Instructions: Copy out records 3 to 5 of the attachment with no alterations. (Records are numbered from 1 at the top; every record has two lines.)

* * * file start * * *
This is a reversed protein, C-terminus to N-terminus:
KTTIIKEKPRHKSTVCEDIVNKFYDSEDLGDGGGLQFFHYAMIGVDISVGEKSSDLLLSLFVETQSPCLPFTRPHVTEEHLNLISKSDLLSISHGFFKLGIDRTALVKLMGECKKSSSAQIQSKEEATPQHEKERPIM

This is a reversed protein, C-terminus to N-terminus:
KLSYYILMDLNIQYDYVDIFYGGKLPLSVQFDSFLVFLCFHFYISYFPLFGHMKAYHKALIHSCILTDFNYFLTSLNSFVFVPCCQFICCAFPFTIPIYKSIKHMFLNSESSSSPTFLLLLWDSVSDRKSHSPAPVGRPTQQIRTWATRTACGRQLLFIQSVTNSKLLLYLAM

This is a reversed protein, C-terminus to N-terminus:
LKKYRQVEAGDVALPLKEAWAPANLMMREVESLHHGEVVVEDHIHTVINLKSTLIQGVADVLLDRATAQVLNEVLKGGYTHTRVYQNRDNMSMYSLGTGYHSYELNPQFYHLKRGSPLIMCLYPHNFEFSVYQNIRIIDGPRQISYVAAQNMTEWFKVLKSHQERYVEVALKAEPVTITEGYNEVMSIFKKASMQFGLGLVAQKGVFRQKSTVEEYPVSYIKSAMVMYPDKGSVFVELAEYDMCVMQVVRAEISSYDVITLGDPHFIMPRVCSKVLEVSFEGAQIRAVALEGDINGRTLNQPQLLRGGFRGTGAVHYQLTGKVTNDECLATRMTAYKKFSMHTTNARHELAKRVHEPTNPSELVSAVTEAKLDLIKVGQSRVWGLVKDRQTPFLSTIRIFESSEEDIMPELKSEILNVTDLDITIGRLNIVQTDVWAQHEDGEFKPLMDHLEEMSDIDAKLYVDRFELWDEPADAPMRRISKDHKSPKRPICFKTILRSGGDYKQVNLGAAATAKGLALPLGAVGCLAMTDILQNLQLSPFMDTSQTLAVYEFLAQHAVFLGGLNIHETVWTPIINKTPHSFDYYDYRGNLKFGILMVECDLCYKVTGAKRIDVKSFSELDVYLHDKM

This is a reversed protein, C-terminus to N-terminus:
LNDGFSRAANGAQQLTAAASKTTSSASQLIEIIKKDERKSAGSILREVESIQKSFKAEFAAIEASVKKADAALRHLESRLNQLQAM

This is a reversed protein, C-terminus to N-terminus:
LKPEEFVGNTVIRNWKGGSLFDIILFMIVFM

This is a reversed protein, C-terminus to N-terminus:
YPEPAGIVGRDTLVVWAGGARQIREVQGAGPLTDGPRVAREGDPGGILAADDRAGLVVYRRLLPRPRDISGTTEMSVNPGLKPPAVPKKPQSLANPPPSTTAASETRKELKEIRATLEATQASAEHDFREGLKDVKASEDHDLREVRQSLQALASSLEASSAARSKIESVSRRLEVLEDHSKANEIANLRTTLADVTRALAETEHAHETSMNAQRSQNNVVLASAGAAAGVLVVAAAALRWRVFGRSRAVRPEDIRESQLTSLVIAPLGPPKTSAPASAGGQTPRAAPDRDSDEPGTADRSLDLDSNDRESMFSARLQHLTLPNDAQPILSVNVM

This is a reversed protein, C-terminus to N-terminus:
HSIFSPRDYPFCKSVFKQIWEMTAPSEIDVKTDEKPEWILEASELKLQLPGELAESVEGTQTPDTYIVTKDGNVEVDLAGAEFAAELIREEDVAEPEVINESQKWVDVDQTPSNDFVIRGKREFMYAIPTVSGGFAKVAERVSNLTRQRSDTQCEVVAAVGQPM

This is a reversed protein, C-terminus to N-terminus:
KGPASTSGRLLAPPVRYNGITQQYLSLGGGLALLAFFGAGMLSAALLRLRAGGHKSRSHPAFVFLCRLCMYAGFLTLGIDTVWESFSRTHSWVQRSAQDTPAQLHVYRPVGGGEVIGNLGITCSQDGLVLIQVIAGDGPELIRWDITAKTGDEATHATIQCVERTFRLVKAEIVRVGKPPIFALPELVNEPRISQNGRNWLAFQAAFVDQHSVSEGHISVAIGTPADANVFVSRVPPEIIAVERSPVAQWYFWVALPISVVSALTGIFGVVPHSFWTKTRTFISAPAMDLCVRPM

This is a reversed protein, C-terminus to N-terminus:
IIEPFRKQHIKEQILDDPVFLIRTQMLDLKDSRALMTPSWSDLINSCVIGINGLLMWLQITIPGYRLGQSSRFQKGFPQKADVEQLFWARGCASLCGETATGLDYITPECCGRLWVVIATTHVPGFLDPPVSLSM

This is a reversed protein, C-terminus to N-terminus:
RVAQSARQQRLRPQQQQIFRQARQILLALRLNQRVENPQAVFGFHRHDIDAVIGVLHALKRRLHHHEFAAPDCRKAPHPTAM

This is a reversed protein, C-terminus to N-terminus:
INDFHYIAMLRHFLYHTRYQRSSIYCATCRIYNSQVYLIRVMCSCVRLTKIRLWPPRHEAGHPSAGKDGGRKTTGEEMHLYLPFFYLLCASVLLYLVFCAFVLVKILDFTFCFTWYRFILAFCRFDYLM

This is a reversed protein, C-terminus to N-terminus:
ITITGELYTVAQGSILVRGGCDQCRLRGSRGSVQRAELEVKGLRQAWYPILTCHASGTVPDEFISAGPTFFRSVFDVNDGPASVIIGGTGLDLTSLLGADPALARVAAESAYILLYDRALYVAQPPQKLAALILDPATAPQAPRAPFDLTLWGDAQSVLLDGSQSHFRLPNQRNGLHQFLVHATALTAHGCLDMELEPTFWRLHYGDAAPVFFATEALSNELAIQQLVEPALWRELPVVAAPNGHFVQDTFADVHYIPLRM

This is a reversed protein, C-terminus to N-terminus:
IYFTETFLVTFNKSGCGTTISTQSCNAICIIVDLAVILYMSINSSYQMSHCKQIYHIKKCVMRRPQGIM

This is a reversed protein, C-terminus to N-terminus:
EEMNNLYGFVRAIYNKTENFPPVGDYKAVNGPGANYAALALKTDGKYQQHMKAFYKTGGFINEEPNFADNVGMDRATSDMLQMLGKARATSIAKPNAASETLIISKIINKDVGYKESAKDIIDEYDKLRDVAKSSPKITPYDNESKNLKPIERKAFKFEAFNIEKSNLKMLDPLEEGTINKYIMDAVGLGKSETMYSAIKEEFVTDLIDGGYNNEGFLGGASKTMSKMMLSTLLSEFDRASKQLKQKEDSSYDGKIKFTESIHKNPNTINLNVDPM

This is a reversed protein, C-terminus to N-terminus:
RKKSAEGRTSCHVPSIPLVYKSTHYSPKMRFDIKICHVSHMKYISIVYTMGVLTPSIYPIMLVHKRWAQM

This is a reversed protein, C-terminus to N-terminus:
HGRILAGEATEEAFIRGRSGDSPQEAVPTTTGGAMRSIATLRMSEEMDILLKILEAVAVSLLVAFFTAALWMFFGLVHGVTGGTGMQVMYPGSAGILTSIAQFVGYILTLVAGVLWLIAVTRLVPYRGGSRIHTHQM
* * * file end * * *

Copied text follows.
This is a reversed protein, C-terminus to N-terminus:
LKKYRQVEAGDVALPLKEAWAPANLMMREVESLHHGEVVVEDHIHTVINLKSTLIQGVADVLLDRATAQVLNEVLKGGYTHTRVYQNRDNMSMYSLGTGYHSYELNPQFYHLKRGSPLIMCLYPHNFEFSVYQNIRIIDGPRQISYVAAQNMTEWFKVLKSHQERYVEVALKAEPVTITEGYNEVMSIFKKASMQFGLGLVAQKGVFRQKSTVEEYPVSYIKSAMVMYPDKGSVFVELAEYDMCVMQVVRAEISSYDVITLGDPHFIMPRVCSKVLEVSFEGAQIRAVALEGDINGRTLNQPQLLRGGFRGTGAVHYQLTGKVTNDECLATRMTAYKKFSMHTTNARHELAKRVHEPTNPSELVSAVTEAKLDLIKVGQSRVWGLVKDRQTPFLSTIRIFESSEEDIMPELKSEILNVTDLDITIGRLNIVQTDVWAQHEDGEFKPLMDHLEEMSDIDAKLYVDRFELWDEPADAPMRRISKDHKSPKRPICFKTILRSGGDYKQVNLGAAATAKGLALPLGAVGCLAMTDILQNLQLSPFMDTSQTLAVYEFLAQHAVFLGGLNIHETVWTPIINKTPHSFDYYDYRGNLKFGILMVECDLCYKVTGAKRIDVKSFSELDVYLHDKM

This is a reversed protein, C-terminus to N-terminus:
LNDGFSRAANGAQQLTAAASKTTSSASQLIEIIKKDERKSAGSILREVESIQKSFKAEFAAIEASVKKADAALRHLESRLNQLQAM

This is a reversed protein, C-terminus to N-terminus:
LKPEEFVGNTVIRNWKGGSLFDIILFMIVFM